• Short Summary

    INTRODUCTION: Argentina devalued the peso by 30 per cent against the U.S. dollar on Tuesday (2 June).

  • Description

    1.
    GV Crowd in busy stock exchange area
    0.10

    2.
    SV Businessmen discussing crisis
    0.27

    3.
    CU PULL BACK SV Exchange rate on board
    0.35

    4.
    CU PULL BACK Bankers counting and handing over dollars
    0.53

    5.
    CU PULL BACK SV Gold coins and dollars being counted
    1.05

    6.
    CU Exchange board.
    1.09

    7.
    SV EXTERIOR AND CU Stock Exchange with seal on wall
    1.20

    8.
    SV Traders discussing crisis outside
    1.28




    Initials BB





    Script is copyright Reuters Limited. All rights reserved

    Background: INTRODUCTION: Argentina devalued the peso by 30 per cent against the U.S. dollar on Tuesday (2 June). It was the second big devaluation in two months. Economy Minister Lorenzo Sigaut took the action after a run on the Argentine currency which had cost the country 400 million dollars by the end of last week. The devaluation follows ones of 10 per cent in February and 28 per cent in April as well as smaller monthly devaluations.

    The current run on the peso was sparked by a newspaper report saying the economy was in danger of collapse unless urgent action was taken.

    SYNOPSIS: All foreign exchange transactions were suspended early on Monday (1 June). Central Bank President Julio Gomez resigned with his vice-president. Speculation on possible devaluations has cost Argentina more than two billion dollars in foreign exchange this year. The resulting impact on financial markets had helped push interest rates up to around 200 per cent. The peso is to be further devalued by another six per cent during June.

    The current crisis started with banks buying at 4230 to the dollar and selling at 4300. There was a rush into dollars and gold. Economic Minister Lorenzo Sigaut said the devaluation was aimed at reactivating industry and agriculture, reversing a mounting foreign trade deficit and ending speculation on the foreign exchange markets. He took office at the end of March but his efforts to stimulate the economy had been widely criticised by nearly all sectors.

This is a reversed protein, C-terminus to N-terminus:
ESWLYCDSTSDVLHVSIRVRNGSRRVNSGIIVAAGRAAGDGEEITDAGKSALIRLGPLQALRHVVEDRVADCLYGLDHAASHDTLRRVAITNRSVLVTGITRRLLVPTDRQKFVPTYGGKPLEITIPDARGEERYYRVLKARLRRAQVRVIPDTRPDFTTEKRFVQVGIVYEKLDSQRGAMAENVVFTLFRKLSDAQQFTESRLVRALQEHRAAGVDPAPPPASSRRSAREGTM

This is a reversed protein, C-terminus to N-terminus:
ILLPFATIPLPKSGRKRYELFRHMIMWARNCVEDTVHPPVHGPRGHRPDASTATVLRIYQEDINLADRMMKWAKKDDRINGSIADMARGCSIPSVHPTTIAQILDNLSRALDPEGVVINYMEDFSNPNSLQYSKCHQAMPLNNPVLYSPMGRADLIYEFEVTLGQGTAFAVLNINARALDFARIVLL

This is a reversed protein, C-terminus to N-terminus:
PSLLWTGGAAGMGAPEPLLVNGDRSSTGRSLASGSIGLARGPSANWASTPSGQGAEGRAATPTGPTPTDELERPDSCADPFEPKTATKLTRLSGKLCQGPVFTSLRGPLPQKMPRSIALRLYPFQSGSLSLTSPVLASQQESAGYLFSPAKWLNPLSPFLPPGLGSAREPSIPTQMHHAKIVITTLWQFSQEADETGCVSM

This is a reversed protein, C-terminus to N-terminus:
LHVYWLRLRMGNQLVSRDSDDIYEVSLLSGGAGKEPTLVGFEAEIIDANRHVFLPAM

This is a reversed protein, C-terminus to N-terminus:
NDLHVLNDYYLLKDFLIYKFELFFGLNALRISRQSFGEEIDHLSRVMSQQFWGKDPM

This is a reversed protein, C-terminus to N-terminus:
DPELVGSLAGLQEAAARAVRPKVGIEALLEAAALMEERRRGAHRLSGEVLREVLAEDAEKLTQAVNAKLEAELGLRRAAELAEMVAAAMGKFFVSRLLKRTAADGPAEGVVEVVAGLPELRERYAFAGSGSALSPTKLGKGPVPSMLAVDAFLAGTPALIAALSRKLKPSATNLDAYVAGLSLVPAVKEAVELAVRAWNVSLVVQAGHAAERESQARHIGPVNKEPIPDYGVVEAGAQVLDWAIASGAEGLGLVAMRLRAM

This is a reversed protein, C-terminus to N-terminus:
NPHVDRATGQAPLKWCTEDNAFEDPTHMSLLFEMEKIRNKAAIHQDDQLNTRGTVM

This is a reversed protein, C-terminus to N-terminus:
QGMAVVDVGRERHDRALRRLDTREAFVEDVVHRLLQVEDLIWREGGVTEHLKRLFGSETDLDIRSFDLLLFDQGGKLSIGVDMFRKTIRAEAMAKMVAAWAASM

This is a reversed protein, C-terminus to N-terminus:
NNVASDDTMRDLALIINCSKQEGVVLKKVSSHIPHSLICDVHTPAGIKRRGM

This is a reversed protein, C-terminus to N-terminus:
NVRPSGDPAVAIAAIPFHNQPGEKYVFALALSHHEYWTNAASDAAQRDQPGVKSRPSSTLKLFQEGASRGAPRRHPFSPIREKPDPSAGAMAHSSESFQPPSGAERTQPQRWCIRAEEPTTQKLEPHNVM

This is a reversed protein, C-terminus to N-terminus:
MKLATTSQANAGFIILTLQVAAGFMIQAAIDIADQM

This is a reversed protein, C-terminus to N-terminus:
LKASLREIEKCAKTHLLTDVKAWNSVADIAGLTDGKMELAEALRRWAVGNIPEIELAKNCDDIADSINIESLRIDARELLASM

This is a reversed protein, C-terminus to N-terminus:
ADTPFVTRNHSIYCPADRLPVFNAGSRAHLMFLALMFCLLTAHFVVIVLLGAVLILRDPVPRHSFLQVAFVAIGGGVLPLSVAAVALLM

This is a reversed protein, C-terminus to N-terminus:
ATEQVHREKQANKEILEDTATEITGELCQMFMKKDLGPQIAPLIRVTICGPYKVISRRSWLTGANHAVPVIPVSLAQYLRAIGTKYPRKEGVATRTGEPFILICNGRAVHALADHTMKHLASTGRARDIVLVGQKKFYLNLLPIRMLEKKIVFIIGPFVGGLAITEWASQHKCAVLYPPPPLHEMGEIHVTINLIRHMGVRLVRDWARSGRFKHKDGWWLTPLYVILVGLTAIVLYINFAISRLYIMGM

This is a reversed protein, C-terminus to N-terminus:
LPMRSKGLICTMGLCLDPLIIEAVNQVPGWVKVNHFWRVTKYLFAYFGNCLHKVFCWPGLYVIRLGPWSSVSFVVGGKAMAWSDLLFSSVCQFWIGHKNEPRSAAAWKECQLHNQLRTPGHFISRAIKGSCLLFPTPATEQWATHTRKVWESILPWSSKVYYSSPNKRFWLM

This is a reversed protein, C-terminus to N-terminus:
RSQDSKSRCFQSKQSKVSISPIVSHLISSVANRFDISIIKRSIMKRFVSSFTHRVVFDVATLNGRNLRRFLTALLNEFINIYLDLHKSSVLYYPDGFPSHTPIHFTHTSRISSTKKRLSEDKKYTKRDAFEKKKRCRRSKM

Meanwhile, the pesos' value was falling by the minute. It was now being bought at 4280 to the dollar and sold at 4380 by local banks.

    Dealing was suspended on the stock exchange. Mr. Sigaut said his latest move should lead to a trade surplus this year. The previous government used an overvalued peso to bring inflation down. Inflation fell from 500 per cent five years ago to 80 per cent last year.

  • Tags

  • Data

    Film ID:
    VLVAA881OITDSHJ45O8K6XTGGOWIW
    Media URN:
    VLVAA881OITDSHJ45O8K6XTGGOWIW
    Group:
    Reuters - Including Visnews
    Archive:
    Reuters
    Issue Date:
    04/06/1981
    Sound:
    Unknown
    HD Format:
    Available on request
    Stock:
    Colour
    Duration:
    00:01:29:00
    Time in/Out:
    /
    Canister:
    N/A

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